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About this product
- DescriptionWinner of the 2006 Truman Capote Prize for Literary Achievement Geoffrey Hartman's interests range over almost the entire field of contemporary literature and culture. In this, the first Reader of his work, significant essays reflect his abiding interest in English and American poetry, focusing t only on Romanticism but also on the transition from early modern to modern and including reflections on the radical elements in artistic representation. Hartman, whose book on Wordsworth changed our understanding of that poet, brings theory and close reading together. A major consideration of Freud is accompanied by intensive analyses of Lacan and Derrida, and a psychoesthetic theory of literary genesis is proposed. Popular literature is examined through the American detective vel; Jane Austen, Virginia Woolf, and Bernard Malamud are brought together in an examination of realism; the premodern mode of midrashic interpretation is reintroduced to literary study; and major trends in criticism, including trauma studies, receive attention. Hartman's assessment of the media revolution and cultural studies is represented by shorter pieces of film criticism as well as his classic essays on 'Public Memory and its Discontents' and 'Tele-Suffering and Testimony' - the latter also describes a pioneering effort to collect on video the experiences of Holocaust survivors. This anthology is both highly readable and, because of its range and intellectual vigour, essential for all those concerned with the fate of the humanities and the future of literary criticism. Features *Leading US critic of contemporary literature and culture, particularly in the areas of poetry, Romanticism, trauma studies, public culture, pedagogy, and literary theory and criticism *Selection ranges across Geoffrey Hartman's illustrious career with the readings organised into six thematic parts *Publication coincides with the 50th anniversary of Geoffrey Hartman's first published book
- Author BiographyGeoffrey Hartman is Emeritus Professor of English at Yale University. He has led a distinguished academic career and is widely known for his work on Romanticism, the interpretation of poetry, literary theory and the Holocaust. His many publications include The Unmediated Vision: An Interpretation of Wordsworth, Hopkins, Rilke and Valery (Yale University Press, 1966), Beyond Formalism (Yale University Press, 1970), The Fate of Reading (University of Chicago Press, 1975), Criticism in the Wilderness (Yale University Press, 1980), Saving the Text: Literature/Derrida/Philosophy (JHUP, 1981), Easy Pieces (Columbia University Press, 1985), The Unremarkable Wordsworth (University of Minnesota Press, 1987), Minor Prophecies: The Literary Essay in the Culture Wars (Harvard University Press, 1991), The Longest Shadow: In the Aftermath of the Holocaust (Indiana University Press, 1998), The Fateful Question of Culture (Columbia University Press, 1997) A Critic's Journey: Literary Reflections 1958-1998 (Yale University Press, 1999) and Scars of the Spirit: The Struggle Against Inauthenticity (Palgrave, 2002) Daniel T. O'Hara is the first Mellon Term Professor in the College of Liberal Arts and Professor of English at Temple University. He is the author and editor of seven books in critical theory and modern literatue, including the latest, Empire Burlesque: The Fate of Critical Culture in Global America (Duke, 2003).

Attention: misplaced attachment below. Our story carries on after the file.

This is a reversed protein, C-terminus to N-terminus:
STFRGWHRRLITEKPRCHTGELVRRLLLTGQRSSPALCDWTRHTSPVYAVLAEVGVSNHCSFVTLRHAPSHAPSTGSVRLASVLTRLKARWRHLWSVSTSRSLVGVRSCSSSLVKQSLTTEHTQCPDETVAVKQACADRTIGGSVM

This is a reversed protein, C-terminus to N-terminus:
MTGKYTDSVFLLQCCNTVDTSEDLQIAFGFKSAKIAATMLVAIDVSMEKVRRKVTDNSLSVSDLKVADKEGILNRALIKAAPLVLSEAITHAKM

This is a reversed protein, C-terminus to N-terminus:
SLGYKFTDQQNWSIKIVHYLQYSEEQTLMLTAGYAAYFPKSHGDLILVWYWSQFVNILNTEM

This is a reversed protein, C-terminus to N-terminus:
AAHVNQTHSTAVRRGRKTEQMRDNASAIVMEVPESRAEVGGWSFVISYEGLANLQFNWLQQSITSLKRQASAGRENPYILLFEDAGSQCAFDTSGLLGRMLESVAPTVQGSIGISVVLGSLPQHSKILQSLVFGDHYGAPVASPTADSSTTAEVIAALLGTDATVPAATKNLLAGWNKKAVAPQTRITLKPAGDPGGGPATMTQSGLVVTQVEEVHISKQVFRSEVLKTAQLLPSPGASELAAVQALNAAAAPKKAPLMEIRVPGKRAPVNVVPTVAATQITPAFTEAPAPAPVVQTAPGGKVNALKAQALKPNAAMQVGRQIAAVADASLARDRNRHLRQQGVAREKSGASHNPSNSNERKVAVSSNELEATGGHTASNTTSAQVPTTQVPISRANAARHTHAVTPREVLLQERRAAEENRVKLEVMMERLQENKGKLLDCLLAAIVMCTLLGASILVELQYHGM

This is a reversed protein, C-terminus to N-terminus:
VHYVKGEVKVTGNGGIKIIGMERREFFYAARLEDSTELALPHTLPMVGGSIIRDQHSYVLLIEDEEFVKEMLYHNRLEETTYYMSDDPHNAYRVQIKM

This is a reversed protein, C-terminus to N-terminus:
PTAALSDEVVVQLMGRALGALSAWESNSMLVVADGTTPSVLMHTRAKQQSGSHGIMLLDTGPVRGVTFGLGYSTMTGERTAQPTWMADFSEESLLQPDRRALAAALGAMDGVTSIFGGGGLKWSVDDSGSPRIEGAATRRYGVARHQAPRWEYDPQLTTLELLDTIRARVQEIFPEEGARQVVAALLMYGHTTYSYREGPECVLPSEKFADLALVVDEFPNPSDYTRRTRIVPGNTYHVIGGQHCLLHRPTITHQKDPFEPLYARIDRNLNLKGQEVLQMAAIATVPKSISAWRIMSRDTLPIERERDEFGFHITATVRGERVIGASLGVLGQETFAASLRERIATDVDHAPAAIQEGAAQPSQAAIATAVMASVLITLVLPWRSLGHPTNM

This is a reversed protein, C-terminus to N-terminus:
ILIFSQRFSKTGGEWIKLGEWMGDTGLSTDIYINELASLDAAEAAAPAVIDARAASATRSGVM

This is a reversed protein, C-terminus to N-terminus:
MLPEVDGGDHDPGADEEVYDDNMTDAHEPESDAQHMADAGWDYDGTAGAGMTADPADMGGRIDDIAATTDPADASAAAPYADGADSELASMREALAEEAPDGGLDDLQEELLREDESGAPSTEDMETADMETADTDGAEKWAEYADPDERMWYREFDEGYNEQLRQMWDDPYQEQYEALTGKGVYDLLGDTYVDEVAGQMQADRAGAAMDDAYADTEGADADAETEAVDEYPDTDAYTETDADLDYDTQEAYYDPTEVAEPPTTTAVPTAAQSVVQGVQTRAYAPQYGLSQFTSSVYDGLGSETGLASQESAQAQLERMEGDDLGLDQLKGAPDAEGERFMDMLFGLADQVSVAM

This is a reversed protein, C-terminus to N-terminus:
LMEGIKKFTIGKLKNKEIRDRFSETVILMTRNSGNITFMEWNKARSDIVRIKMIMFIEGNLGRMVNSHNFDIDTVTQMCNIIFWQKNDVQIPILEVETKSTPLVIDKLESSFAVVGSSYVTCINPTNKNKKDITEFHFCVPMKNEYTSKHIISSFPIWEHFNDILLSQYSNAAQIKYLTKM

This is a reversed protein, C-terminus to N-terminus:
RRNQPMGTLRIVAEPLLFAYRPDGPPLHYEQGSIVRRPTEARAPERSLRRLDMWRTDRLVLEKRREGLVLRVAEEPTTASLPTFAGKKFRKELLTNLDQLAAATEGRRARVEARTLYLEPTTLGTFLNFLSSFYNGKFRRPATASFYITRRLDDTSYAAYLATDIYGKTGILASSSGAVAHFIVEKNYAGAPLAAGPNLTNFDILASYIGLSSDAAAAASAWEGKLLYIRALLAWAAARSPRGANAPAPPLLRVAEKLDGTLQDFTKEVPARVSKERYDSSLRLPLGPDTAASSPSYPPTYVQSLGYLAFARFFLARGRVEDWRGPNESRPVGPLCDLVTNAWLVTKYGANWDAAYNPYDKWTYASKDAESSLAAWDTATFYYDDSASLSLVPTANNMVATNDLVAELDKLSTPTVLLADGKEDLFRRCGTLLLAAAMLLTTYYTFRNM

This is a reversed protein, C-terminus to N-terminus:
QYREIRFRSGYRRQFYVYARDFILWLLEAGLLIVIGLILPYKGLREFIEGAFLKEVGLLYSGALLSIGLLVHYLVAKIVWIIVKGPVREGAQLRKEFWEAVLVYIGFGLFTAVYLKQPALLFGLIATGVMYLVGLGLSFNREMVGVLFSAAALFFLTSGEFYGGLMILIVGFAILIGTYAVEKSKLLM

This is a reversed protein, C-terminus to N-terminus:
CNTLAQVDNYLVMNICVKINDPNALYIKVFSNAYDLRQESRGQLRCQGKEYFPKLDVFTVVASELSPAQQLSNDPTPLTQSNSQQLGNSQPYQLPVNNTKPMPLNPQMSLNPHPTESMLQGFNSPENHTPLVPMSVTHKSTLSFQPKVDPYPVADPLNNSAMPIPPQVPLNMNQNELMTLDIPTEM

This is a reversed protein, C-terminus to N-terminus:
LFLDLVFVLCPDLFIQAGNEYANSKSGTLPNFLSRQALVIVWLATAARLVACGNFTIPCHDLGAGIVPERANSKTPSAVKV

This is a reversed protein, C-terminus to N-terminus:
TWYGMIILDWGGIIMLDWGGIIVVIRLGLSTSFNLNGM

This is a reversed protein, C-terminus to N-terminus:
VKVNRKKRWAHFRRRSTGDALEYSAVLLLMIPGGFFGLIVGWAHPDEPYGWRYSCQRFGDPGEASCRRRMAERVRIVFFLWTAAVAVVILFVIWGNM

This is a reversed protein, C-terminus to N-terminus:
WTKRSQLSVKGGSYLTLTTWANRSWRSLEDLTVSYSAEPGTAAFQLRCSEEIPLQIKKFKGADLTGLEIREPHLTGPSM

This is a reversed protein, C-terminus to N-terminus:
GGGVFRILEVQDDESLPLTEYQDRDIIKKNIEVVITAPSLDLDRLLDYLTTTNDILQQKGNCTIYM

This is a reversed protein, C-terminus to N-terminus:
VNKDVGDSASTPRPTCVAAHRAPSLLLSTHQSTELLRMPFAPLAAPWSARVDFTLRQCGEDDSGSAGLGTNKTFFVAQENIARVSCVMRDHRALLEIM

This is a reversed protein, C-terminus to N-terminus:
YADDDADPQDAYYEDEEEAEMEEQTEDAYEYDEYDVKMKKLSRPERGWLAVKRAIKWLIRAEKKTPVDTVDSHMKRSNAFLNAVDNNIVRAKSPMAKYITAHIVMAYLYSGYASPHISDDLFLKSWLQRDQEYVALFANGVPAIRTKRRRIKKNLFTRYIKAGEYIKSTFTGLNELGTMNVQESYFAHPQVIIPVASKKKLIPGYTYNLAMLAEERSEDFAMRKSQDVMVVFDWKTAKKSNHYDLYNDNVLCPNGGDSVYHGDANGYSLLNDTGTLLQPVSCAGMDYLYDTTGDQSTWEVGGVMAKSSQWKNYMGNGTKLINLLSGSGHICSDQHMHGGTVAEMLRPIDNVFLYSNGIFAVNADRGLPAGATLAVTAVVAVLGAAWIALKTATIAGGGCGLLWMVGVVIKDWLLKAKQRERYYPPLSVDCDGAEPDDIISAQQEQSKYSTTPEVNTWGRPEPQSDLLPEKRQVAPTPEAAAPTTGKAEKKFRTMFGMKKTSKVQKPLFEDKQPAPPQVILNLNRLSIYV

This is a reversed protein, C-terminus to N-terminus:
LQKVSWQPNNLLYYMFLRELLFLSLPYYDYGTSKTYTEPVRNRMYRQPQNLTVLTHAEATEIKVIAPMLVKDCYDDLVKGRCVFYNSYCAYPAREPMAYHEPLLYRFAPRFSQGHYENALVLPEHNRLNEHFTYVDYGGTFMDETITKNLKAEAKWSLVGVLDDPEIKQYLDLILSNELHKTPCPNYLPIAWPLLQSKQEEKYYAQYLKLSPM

- PublisherEdinburgh University Press
- Date of Publication21/10/2004
- SubjectLiterary Criticism
- Place of PublicationEdinburgh
- Country of PublicationUnited Kingdom
- ImprintEdinburgh University Press
- Weight700 g
- Width156 mm
- Height234 mm
- Spine23 mm
- Edited byDaniel T. O'Hara,Geoffrey H. Hartman
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